Camden People’s Theatre
Reviewed – 9th May 2019
“Just when you think you know where the show is heading, it hits you with a stunning sideways turn”
Presented by Brian Logan (who also directs) and Shamira Turner, Human Jam addresses an issue right on the doorstep of the Camden People’s Theatre – the huge upheaval that will be caused by the construction of the ‘High Speed 2’ rail terminal. HS2, as it’s known, promises a faster train connection between London and Birmingham by 2026, and then a further expansion to Leeds and Manchester by 2033. These proposed works involve not only the demolition of local buildings around Euston (including homes, pubs and restaurants), but also, in an unforeseen ‘complication’, the exhumation of 63,000 bodies buried in St. James’ Gardens – the largest single exhumation of graves in European history.
Part archaeological docu-lecture, part righteous political monologue, part performance-art spectacle and part supernatural drama, Brian and Shamira’s remarkable patchwork explores in depth the seismic changes threatening the area. It does this by intertwining projected photos and films, direct-to-audience chatter, bursts of sound and music, texts and poetry unearthed from obscure books, and vivid dramatic reconstruction. Just when you think you know where the show is heading, it hits you with a stunning sideways turn. I’m reluctant to spoil the surprise, but it involves an intimate encounter with the past and a postmodern fast-forward to the present.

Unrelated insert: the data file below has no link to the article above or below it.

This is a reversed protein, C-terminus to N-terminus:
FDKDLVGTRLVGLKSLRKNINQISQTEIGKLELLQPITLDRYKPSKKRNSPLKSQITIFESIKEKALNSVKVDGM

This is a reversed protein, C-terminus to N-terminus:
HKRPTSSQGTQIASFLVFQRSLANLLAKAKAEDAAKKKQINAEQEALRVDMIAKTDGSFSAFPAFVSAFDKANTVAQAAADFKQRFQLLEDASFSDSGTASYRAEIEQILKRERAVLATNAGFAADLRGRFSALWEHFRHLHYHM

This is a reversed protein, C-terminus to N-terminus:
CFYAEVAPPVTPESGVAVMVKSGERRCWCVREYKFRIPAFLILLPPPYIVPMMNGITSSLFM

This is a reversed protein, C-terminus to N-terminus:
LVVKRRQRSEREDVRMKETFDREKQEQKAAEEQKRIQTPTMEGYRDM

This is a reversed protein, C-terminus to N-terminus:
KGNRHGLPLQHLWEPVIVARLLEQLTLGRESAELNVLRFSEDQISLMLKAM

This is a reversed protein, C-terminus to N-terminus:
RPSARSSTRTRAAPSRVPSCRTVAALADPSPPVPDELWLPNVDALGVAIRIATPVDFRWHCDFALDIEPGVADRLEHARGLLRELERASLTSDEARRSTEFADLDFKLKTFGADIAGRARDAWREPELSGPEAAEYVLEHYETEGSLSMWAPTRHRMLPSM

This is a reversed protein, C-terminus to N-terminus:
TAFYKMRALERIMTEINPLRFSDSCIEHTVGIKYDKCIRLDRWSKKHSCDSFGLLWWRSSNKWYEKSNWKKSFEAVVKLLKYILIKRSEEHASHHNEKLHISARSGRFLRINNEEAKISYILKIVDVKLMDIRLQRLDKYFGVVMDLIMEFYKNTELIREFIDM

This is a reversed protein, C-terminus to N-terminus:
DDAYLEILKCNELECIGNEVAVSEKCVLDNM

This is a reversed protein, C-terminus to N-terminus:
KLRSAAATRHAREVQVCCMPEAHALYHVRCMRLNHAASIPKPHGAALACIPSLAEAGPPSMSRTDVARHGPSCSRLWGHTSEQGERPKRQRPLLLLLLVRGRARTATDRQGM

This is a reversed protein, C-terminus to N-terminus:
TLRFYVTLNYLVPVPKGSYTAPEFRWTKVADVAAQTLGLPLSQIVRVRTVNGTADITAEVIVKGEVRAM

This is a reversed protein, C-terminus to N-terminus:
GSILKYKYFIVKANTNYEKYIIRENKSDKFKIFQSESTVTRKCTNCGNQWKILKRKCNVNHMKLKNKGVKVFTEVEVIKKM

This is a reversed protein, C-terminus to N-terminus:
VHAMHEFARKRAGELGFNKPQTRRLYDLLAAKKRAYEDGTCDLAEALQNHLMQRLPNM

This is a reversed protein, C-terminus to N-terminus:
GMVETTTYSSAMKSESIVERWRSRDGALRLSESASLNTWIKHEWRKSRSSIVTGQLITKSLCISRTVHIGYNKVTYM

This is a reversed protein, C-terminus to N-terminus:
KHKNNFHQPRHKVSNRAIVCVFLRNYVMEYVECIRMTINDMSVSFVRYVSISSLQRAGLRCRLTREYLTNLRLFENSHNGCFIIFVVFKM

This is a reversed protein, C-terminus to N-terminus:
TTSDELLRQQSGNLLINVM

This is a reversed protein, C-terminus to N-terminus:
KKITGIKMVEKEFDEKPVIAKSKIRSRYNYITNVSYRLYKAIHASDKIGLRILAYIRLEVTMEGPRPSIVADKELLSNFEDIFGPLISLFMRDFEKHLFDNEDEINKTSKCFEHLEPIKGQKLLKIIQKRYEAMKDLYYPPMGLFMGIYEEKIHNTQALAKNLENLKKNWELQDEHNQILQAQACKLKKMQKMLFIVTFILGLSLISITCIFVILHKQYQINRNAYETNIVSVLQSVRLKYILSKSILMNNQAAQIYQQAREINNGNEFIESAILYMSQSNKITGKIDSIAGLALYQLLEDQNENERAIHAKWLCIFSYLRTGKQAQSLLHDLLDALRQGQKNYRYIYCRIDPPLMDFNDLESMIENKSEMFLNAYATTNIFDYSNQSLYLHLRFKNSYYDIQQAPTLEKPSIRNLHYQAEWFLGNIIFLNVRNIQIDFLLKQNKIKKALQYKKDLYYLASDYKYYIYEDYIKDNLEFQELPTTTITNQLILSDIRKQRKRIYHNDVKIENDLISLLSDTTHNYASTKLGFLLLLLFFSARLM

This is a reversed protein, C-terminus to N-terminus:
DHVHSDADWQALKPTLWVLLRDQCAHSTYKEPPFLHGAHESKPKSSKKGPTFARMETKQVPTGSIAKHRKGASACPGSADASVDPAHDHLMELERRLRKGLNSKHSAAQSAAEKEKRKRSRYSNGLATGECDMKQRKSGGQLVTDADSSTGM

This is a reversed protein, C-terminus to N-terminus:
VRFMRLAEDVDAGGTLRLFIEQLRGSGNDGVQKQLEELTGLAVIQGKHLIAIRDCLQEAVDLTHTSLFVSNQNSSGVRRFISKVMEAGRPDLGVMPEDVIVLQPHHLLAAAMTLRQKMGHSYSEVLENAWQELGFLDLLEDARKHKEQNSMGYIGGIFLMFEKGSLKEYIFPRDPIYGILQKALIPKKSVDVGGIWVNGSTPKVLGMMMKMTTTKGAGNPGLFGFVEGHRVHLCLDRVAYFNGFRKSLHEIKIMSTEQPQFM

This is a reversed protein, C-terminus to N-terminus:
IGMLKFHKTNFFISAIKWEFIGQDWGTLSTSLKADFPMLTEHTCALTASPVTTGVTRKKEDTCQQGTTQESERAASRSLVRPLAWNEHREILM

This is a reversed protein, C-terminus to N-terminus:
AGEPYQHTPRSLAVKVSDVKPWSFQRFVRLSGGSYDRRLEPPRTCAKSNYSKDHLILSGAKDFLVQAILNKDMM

In the closing minutes a community choir takes to the stage. This is made up of local residents affected by the HS2 scheme, and it’s extremely moving to hear real people sharing real-life experiences and singing verses, ancient and modern, that articulate what’s happening to their lives and homes.
Human Jam is a multi-faceted, thought-provoking reminder to fight for those freedoms we take for granted. It’s brought to life with passion, warmth and humour. As well as making you chuckle, it simultaneously fills you with terrible anger and sadness by reminding you of the alarming rate at which our public spaces are being sold off to anonymous developers by cynical, uncaring councils.
The show had particular resonance for me because for several years I worked just metres away from the zone in question. I enjoyed the curry houses of Drummond Street and walked in St. James’ Gardens during lunch breaks, relieved to find a few moments of respite in the middle of the crowded, deafening city.
In a final irony, it’s revealed that HS2 may in fact never go ahead. While that seems like a triumph, in reality it’s already too late. The land has already passed into private ownership and – unforgivably – 63,000 souls have been disturbed from their peaceful sleep.
Reviewed by Stephen Fall
Photography by Ali Wright
Camden People’s Theatre until 25th May
Previously reviewed at this venue:
I Want You To Admire Me/But You Shouldn’t | ★★★★ | March 2018
The Absolute Truth About Absolutely Everything | ★★★ | May 2018
A Fortunate Man | ★★★½ | June 2018
Le Misanthrope | ★★½ | June 2018
Ouroboros | ★★★★ | July 2018
Did it Hurt? | ★★★ | August 2018
Asylum | ★★★ | November 2018
George | ★★★★ | March 2019
Mojave | ★★★ | April 2019
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